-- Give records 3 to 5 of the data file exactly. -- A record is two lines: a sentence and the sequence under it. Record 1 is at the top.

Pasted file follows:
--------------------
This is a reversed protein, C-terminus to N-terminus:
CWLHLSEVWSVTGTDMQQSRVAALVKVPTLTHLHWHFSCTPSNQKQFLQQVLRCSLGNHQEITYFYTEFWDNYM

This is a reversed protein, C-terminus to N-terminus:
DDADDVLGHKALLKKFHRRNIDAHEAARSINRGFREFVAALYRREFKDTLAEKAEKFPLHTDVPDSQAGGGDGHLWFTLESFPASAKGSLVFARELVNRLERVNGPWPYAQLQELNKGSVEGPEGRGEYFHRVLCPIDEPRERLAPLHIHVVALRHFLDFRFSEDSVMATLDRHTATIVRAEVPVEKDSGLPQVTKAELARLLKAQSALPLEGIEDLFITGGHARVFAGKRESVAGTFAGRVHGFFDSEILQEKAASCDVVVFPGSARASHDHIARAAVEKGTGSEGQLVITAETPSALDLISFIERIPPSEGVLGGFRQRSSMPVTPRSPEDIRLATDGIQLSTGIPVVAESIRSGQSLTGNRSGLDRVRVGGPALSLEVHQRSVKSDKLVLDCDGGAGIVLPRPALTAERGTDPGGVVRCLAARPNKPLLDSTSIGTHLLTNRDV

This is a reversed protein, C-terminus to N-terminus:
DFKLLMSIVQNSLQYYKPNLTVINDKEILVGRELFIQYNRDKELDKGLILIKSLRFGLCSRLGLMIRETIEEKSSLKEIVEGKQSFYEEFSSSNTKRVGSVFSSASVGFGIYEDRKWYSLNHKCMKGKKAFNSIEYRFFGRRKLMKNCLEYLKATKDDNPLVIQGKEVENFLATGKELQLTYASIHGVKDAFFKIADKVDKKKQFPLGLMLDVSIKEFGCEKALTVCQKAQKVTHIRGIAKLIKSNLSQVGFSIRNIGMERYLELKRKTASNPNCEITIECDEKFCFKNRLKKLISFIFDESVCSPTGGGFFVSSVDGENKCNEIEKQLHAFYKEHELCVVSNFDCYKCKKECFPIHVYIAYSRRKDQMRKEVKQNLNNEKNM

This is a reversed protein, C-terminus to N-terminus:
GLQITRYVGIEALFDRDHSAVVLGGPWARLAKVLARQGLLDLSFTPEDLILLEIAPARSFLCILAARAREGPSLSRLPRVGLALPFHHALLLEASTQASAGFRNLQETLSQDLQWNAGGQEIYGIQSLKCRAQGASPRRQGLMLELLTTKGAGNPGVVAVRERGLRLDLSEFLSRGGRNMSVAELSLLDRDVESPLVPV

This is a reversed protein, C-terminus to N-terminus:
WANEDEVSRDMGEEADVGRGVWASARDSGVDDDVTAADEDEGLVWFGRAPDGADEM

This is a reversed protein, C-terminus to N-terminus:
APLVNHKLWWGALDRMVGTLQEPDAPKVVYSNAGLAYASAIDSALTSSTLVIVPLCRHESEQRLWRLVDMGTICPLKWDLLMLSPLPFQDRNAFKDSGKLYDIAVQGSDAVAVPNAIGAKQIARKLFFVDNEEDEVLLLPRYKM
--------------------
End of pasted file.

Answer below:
This is a reversed protein, C-terminus to N-terminus:
DFKLLMSIVQNSLQYYKPNLTVINDKEILVGRELFIQYNRDKELDKGLILIKSLRFGLCSRLGLMIRETIEEKSSLKEIVEGKQSFYEEFSSSNTKRVGSVFSSASVGFGIYEDRKWYSLNHKCMKGKKAFNSIEYRFFGRRKLMKNCLEYLKATKDDNPLVIQGKEVENFLATGKELQLTYASIHGVKDAFFKIADKVDKKKQFPLGLMLDVSIKEFGCEKALTVCQKAQKVTHIRGIAKLIKSNLSQVGFSIRNIGMERYLELKRKTASNPNCEITIECDEKFCFKNRLKKLISFIFDESVCSPTGGGFFVSSVDGENKCNEIEKQLHAFYKEHELCVVSNFDCYKCKKECFPIHVYIAYSRRKDQMRKEVKQNLNNEKNM

This is a reversed protein, C-terminus to N-terminus:
GLQITRYVGIEALFDRDHSAVVLGGPWARLAKVLARQGLLDLSFTPEDLILLEIAPARSFLCILAARAREGPSLSRLPRVGLALPFHHALLLEASTQASAGFRNLQETLSQDLQWNAGGQEIYGIQSLKCRAQGASPRRQGLMLELLTTKGAGNPGVVAVRERGLRLDLSEFLSRGGRNMSVAELSLLDRDVESPLVPV

This is a reversed protein, C-terminus to N-terminus:
WANEDEVSRDMGEEADVGRGVWASARDSGVDDDVTAADEDEGLVWFGRAPDGADEM